supercoiling density of σ∼–1.9 (Fig. 2D). We term this previously
unidentified highly underwound and lefthanded RNA confor
mation with a helicity of –12.6 bp per turn “LRNA,”in analogy to
what has been observed for highly underwound DNA (11) (SI
Appendix,Fig.S3L). We note that the helicity and elongation that
Fig. 1. Construction of a torsionally constrained doublestranded RNA for
magnetic tweezers measurements. (A) Comparison of Aform dsRNA [Protein
Data Bank (PDB) ID code 1RNA (57)] and Bform dsDNA [PDB ID code 2BNA
(58)]. (B) Cartoon of the elastic deformations of dsRNA: be nding, stretching, and
twisting. (C) Schematic of the protocol to generate doublestranded RNA
molecules with multiple attachment points at both ends. Initial transcription
reactions incorporate multiple biotinylated adenosine (green circles) or digoxi
genated uracil (yellow squares) bases and stall at a fourth nucleotide. After
purification, transcription reactions are restarted and complete the 4.2kbp
transcripts. In the final step, the purified RNA strands are annealedto yi eld dsRNA
with chemical modifications at each end. (D) Schematic of the two DNA tem
plates used to generate dsRNA with multiple labels at both ends. (E)Cartoonof
a magnetic tweezers experiment on dsRNA (not to scale). A streptavidincoated
magnetic bead is tethered to an antidigoxigenin–coated surface by a dsRNA
molecule with multiple attachment points at both ends. A surfaceattached ref
erence bead is tracked simultaneously for drift correction. Permanent magnets
above the flow cell are used to exert a stretching force Fand to control the ro
tation of the magnetic bead via its preferred axis m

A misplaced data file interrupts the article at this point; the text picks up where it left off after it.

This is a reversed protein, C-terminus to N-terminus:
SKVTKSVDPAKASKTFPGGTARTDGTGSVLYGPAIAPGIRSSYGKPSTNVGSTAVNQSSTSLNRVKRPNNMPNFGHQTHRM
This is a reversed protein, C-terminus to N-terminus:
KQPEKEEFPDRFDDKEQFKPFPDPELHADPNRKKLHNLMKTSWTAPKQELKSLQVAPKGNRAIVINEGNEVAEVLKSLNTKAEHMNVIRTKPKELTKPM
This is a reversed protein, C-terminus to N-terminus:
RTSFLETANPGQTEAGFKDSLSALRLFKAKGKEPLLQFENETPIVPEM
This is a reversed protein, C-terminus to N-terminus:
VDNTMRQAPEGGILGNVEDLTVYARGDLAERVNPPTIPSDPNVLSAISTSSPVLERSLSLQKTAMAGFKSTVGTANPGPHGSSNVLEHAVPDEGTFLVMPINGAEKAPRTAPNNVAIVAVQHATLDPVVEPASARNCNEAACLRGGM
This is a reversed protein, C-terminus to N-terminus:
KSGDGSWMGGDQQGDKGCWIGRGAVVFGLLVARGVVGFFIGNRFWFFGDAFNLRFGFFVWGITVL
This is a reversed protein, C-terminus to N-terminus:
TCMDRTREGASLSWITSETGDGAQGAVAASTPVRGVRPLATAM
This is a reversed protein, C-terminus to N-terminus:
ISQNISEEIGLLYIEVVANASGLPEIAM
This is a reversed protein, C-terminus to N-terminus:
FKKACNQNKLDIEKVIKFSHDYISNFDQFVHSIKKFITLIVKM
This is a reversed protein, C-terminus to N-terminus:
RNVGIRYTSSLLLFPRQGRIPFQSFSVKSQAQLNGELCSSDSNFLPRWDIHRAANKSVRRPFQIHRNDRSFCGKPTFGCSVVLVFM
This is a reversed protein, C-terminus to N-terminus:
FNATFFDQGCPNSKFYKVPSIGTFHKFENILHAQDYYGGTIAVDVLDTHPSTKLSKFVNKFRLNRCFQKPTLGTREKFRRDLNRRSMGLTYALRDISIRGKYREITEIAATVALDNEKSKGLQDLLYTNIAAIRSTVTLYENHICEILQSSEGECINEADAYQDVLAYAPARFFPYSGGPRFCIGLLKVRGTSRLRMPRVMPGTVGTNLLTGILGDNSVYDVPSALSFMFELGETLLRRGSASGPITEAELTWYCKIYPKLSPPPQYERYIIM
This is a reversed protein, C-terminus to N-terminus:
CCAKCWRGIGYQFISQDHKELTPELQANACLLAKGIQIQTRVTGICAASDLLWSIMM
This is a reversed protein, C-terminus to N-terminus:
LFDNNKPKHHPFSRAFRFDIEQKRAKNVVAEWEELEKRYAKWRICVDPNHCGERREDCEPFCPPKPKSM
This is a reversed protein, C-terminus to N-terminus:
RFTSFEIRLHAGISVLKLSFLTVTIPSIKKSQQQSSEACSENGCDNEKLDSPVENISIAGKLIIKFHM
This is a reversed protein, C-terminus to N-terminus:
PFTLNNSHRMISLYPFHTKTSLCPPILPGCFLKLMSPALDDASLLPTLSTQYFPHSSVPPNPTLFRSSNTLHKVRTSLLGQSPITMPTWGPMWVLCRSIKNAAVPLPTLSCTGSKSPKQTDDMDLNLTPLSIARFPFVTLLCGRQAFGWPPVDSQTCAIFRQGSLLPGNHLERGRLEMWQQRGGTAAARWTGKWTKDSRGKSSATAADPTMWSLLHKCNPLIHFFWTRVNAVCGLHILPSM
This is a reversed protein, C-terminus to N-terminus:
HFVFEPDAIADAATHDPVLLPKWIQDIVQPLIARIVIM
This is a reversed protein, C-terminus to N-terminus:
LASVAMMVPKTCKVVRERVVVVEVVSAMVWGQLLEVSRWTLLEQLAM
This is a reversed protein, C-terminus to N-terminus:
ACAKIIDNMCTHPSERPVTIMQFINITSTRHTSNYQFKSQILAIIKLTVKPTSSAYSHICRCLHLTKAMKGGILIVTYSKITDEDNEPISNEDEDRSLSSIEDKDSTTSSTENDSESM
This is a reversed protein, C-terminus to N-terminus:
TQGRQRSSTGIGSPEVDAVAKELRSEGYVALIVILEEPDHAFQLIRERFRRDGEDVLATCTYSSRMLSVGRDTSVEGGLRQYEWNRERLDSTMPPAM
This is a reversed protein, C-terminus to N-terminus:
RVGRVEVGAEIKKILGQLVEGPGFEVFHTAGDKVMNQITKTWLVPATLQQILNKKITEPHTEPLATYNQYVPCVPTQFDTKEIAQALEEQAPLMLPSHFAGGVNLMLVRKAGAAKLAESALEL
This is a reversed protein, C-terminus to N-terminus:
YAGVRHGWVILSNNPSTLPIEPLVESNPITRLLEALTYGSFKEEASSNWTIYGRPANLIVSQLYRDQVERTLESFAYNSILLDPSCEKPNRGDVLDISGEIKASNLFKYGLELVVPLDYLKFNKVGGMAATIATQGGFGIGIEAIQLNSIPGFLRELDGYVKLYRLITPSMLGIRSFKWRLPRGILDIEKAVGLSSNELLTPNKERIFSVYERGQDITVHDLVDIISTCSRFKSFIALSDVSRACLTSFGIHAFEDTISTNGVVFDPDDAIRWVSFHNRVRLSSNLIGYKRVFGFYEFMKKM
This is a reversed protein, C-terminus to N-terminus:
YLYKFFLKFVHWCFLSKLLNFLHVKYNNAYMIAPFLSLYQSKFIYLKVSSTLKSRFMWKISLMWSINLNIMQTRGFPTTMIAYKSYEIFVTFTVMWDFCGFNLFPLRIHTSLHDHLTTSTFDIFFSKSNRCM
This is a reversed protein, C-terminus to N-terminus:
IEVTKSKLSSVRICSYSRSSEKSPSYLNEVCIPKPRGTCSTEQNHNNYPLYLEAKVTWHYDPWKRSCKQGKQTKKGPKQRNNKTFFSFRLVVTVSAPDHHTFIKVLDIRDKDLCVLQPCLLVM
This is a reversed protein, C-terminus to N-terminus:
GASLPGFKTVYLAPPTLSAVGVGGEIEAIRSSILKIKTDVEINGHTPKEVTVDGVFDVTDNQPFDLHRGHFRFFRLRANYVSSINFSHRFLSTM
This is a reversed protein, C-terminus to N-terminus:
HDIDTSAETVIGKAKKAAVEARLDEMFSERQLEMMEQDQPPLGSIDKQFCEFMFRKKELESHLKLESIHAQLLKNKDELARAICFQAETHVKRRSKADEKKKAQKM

0
. N, north pole; S, south pole.
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we observe for LRNA under torsional constraint are similar to
what has been proposed for the NMR solution structure of a short
(6bp) GCrich dsRNA fragment in 6 M monovalent salt (30).
However, further investigation is necessary to elucidate structural
details of torsionally strained lefthanded dsRNA.
Finally, for F>5 pN, dsRNA ceases to undergo a buckling
transition even upon overwinding (Fig. 2A, top curve). We pro
pose that dsRNA undergoes a transition to a highly overwound
conformation termed “PRNA”under these conditions, in ana
logy to experimentally observed PDNA (31) and in line with
modeling predictions based on molecular dynamics simulations of
dsRNA (32).
To further quantify the torsional response of dsRNA, we carried
out magnetic torque tweezers (33–35) measurements that directly
monitor the torque response of the nucleic acid tether upon over
and underwinding by tracking the rotation angle about the tether
axis and using a modified magnet geometry compared to conven
tional magnetic tweezers (Fig. 3 Aand Band SI Appendix,Fig.S4).
Starting from a torsionally relaxed molecule (corresponding to zero
turns), we initially observe a linear response of the torque to over
and underwinding (Fig. 3C). Upon overwinding beyond the linear
response regime, the torque saturates when the molecule under
goes the buckling transition (for F<5 pN; marked by a concomi
tant rapid decrease in the tether extension; Fig. 3D) or the AtoP–
form transition (for F>5pN;atacriticaltorqueΓ
AtoP
=38.3 ±
2pN·nm). We determined the values of the postbuckling torque
Γ
buck
as a function of stretching force from the torque plateaus in
theplectonemicregime(Fig.3E). Similar to σ
buck
,Γ
buck
for dsRNA
agrees within experimental error with the values determined for
dsDNA and with a simple mechanical model (Fig. 3E). Immedi
ately before the torque assumes the plateau value Γ
buck
,weobserve
atorque“overshoot,”qualitatively similar to what has been re
cently reported for dsDNA (35, 36) (Fig. 3C,Inset). Upon under
winding, the torque saturates when the molecule buckles and forms
negative plectonemes (for F<1 pN; again marked by a rapid
decrease in tether extension) or melts (for F>1 pN; at a melting
torque of −11 ±1pN·nm, independent of stretching force).
Fig. 2. Response of dsRNA to changes in linking number at various stretch
ing forces. (A) Rotation–extension curves for dsRNA at different stretching